Did you know employee engagement and employee well-being are two different things? I kind of did, but this research by Limeade and Quantum Workplace (pictured at left) made the differences about as clear as they could be, given the subject matter.
The report, released last week, defines the two thusly:
“Engagement [is] the strength of the emotional connection employees have with their work, team, company and higher purpose. … Well-being [is] a state of optimal health, happiness and purpose.”
OK, different, yes, but clearly very related. In fact, that’s one of the report’s key takeaways: that when employees feel they have higher well-being, they’re more likely to be engaged in their work.
The survey of 1,276 employees across 45 U.S. markets found, more specifically, that 88 percent of employees who cited feelings of “higher well-being” (i.e., access to healthy options, the flexibility and freedom to pursue them and find balance between work and life, and a sense of belonging and value to an organization) also said they feel engaged at work, versus 50 percent for those citing “lower well-being.”
Moreover, 83 percent of those in the “higher” category say they enjoy their work versus 41 percent in the “lower” one, and 84 percent in the higher category say they’re loyal to their teams, versus 54 percent in the lower camp.
So, is all this an intuitive no-brainer? Well, yes and no, according to Dr. Laura Hamill, Limeade’s chief people officer and managing director of the Limeade Institute. As she puts it,
“The connection between well-being and engagement may seem intuitive, but there has been little research that statistically relates the two. These findings confirm the relationship and can serve as the foundation of taking companies from good to great.
“[This] connection is great news. It means that helping disengaged employees isn’t out of an organization’s control [and can actually, by enhancing retention and productivity, lead to] better business results. “
(Here’s another link to the study’s microsite with a cool video for your viewing pleasure.)
Also key to an employee’s feeling of well-being is organizational support, defined in the report as “the resources and nudges an organization intentionally provides to encourage well-being improvement.” More specifically, it says, “this research indicates that organizations should provide the policies, visible manager and leadership support, role modeling, encouragement and norms to fully support [that] improvement.”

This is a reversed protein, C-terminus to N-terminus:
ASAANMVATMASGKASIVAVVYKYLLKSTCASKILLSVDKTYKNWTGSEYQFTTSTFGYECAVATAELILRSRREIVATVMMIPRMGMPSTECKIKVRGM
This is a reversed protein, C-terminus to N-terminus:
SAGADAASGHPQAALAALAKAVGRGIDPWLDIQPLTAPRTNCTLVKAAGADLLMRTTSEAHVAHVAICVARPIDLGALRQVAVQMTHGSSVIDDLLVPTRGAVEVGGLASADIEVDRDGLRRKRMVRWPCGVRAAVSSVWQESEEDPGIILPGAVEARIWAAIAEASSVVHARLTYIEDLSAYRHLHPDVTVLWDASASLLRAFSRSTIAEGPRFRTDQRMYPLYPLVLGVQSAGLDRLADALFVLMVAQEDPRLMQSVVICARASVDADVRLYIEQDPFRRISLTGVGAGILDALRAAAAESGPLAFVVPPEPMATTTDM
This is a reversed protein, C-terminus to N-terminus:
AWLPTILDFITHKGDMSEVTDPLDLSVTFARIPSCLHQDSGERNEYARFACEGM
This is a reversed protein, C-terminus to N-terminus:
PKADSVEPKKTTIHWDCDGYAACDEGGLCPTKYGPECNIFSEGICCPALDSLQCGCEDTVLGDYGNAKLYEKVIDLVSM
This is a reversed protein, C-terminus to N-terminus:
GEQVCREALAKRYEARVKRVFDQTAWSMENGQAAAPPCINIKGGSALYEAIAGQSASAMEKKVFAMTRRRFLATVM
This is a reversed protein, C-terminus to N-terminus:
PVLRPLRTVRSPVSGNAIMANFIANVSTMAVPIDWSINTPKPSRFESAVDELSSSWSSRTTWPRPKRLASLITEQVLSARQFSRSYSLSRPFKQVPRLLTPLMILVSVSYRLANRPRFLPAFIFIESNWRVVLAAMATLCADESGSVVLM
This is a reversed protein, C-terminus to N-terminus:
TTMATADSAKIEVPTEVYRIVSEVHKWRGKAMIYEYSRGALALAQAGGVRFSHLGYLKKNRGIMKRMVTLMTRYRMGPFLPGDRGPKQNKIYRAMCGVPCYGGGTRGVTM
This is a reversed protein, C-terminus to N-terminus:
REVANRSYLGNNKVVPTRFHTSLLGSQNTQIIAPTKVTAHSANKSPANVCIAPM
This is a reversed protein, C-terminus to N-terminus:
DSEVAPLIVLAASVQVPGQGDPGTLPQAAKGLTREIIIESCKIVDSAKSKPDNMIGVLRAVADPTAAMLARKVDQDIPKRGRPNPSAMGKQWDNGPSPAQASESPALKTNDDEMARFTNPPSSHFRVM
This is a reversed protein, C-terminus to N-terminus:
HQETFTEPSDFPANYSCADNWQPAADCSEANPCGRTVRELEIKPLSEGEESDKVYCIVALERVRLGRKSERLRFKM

(One interesting note: The study found managers to be the primary source of that support, or nonsupport, over and above executive leaders. “Managers,” Hamill told me, “can be the biggest obstacles to well-being improvement because they don’t understand its connection to team success or they are nervous about how to talk with their employees about their well-being. Organizations should educate managers about the impact of well-being on employee engagement — and give them the tools and support to make it a priority.”)
The numbers certainly bear out the importance of this organizational/managerial support. Seventy-two percent of people who felt their employer cared about their well-being also reported having higher organizational support, whereas only 7 percent of employees with lower organizational support reported feeling higher well-being. In other words, as perceptions of organizational support diminish, so do perceptions of well-being. So why is this finding important? According to the report’s authors,
“You’ve heard it before: It’s more expensive to replace an employee than to retain one. A 2015 study [‘The impact of human resource practices on employee retention in the telecom sector,’ published in the International Journal of Economics and Financial Issues] states that costs associated with a person leaving unexpectedly are usually 2.5 times greater than that person’s salary.
“So why not invest those dollars back in the people who already work for you to help retain them? Employees who feel they have higher well-being and who feel they have higher organizational support are more likely to want to stay in an organization — compared to those [in the lower groups].”
In fact, researchers found, about 98 percent of those who feel they have higher well-being and higher organizational support answered favorably to the statement “I would like to be working at this organization one year from now.” That number dropped to about 79 percent for people who feel they have lower well-being and lower organizational support.
Even more impressive in terms of sheer numbers, 99 percent of employees with high well-being and high organizational support recommend their employer as a great place to work.
“Employee engagement is the holy grail for many companies aiming to attract and retain top talent,” says Jason Lauritsen, director of customer success at Quantum Workplace. “[This report] validates this goal … .”